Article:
This post was originally posted on June 23, 2014
In the past two decades while the world has experienced global integration, technological innovation, and economic reforms, there has also been financial turbulence and continuing environmental damage. As the world changes, a host of opportunities are constantly arising, and with them, appear risks both new and familiar. These risks range from the possibility of job loss and disease, to the potential for social unrest and natural disasters. This is the topic of a new World Bank Group MOOC illustrating how risk management can be used as a tool for development by helping to minimize crises but also unlocking important opportunities.
The importance of meaningfully engaging individuals with knowledge and learning that can improve their and their communities’ lives is a core value of the World Bank Group, and we can think of no better way to do that than to present learning opportunities that synthesize best practice and relevant evidence. The goal of this learning is not theoretical, but rather of providing individuals with the capacity to navigate the changes in their own lives with greater certainty, thereby leading to more positive outcomes.
This four-week course, Risk and Opportunity: Managing Risk for Development, is based on the World Bank’s flagship report: the World Development Report 2014, Risk and Opportunity: Managing Risk for Development. So far, we have over 20,000 learners from 111 countries registered for the course. This course is free and open to any and all interested – including development practitioners, policy makers, students, and the general public. It is designed specifically for the developing world, and is accessible to those with or without a background in risk management. We encourage those without a background in the topic to join us and learn how the management of risk can improve development outcomes.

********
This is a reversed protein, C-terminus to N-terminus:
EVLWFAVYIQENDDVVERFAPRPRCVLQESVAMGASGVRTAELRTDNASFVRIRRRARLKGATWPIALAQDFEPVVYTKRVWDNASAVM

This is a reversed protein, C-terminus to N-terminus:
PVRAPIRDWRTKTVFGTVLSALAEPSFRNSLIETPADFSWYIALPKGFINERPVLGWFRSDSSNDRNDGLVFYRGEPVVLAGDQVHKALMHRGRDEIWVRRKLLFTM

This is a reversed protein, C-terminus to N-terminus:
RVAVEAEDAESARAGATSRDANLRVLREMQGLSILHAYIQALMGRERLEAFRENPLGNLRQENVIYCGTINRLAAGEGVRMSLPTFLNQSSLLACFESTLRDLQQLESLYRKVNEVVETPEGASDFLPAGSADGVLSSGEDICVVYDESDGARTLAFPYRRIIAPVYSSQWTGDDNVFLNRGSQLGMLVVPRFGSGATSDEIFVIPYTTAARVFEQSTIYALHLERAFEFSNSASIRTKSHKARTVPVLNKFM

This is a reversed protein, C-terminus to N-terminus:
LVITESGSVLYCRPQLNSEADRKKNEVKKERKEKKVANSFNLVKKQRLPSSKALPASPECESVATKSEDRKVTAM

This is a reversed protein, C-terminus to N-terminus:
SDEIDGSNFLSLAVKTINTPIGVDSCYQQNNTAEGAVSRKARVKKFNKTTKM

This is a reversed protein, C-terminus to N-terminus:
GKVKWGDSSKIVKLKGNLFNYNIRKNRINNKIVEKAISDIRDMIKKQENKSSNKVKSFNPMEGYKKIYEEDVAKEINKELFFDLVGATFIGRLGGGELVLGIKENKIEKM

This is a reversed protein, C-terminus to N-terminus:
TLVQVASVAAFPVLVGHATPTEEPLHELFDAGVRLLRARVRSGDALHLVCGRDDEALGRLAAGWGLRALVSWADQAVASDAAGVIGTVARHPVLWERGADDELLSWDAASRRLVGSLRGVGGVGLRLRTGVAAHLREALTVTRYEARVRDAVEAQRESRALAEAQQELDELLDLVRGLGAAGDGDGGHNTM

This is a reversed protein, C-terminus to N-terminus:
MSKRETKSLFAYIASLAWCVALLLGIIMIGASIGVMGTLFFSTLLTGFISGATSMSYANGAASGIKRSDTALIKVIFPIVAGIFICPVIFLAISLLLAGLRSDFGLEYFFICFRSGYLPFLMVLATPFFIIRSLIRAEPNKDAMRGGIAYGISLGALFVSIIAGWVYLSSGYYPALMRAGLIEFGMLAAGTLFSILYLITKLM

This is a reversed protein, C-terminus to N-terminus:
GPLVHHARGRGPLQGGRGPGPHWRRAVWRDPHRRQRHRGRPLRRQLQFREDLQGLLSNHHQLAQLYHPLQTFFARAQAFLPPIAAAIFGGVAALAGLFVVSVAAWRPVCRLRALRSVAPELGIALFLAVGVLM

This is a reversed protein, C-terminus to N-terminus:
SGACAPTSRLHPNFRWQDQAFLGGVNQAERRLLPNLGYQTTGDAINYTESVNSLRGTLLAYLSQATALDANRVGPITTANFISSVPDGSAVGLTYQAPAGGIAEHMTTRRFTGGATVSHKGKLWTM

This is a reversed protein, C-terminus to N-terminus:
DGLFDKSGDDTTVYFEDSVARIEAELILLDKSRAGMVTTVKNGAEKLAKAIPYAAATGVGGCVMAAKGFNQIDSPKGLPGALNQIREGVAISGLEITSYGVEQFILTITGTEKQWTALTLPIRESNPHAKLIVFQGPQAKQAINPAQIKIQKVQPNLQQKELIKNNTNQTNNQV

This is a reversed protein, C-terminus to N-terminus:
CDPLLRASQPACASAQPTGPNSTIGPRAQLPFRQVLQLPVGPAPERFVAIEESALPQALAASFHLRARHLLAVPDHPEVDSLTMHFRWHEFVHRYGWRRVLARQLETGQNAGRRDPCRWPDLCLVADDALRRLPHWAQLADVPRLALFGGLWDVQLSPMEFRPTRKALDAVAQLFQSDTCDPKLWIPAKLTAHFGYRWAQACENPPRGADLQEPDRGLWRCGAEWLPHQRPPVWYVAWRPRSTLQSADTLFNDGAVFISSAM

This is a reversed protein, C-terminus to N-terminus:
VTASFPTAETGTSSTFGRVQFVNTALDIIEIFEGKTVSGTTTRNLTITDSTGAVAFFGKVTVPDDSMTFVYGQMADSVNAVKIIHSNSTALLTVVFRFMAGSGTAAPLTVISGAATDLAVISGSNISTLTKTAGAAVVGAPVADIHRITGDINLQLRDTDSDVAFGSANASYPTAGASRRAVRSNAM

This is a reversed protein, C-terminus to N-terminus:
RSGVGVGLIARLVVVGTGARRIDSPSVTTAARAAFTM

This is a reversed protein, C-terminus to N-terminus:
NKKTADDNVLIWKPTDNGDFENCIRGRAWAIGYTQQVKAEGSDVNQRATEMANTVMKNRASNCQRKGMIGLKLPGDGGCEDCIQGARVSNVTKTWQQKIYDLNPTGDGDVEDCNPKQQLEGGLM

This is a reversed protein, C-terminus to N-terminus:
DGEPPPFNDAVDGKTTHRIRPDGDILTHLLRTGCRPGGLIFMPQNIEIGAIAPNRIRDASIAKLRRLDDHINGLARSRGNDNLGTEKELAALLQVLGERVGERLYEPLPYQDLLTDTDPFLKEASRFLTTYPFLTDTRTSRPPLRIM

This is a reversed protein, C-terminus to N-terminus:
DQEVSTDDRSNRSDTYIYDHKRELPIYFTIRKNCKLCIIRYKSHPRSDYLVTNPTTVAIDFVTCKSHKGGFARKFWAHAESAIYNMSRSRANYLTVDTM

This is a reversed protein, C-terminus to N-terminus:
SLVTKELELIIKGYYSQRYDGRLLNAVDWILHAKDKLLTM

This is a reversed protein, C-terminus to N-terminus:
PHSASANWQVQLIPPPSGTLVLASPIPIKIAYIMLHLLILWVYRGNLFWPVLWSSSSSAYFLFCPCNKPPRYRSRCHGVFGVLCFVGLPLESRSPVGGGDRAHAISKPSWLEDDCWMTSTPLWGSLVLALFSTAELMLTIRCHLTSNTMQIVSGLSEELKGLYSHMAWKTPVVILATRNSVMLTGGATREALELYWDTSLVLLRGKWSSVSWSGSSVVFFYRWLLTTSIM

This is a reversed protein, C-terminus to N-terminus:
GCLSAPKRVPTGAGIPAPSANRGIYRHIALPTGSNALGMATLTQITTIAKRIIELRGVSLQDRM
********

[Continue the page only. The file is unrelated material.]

The course is designed to be interactive. It will guide you through expert videos, a game, and several animations to identify critical gaps in risk management and to move from being a “crisis fighter” to becoming a proactive and systematic risk manager. You will learn to see opportunity over crisis and plan accordingly— a skill we believe to be of utmost importance in a world in constant flux. Beyond the examples discussed in expert videos, a new game developed for the course allows participants to make their own risk management choices, trying to balance short-term growth with long-term development in the context of risk while animated cartoons illustrate the course’s key ideas in a fun, engaging way. The World Bank is excited to provide such learning opportunities for the thousands of participants from over a hundred countries currently registered for the course. Participants will explore risk at individual, family, community, and national levels as well as consider the private sector and the international community’s contributions to risk management.
The MOOC format is a relatively new one for learning that provides a great opportunity to work collaboratively. It is open to anyone and everyone and, as a result, is indeed massive with many participants from around the world. You will quickly find like-minded individuals, and we encourage you to work together with them towards the completion of the learning activities.
But the learning doesn’t stop there. One of the greatest outcomes of the MOOC format is that some of these connections will carry over well beyond the duration of the course. You will find, hopefully, a growing professional and personal network that will help you navigate social and economic change in your own life.
So join us beginning June 30th, 2014 for this open course on Risk and Opportunity: Managing Risk for Development, which has been jointly developed by the World Bank Institute’s Open Learning Campus and the World Bank’s Development Economics Vice Presidency. To register for the course, simply follow the link, and you will be guided through the registration process. We look forward to seeing you all there!
Photo credit: Amir Jina
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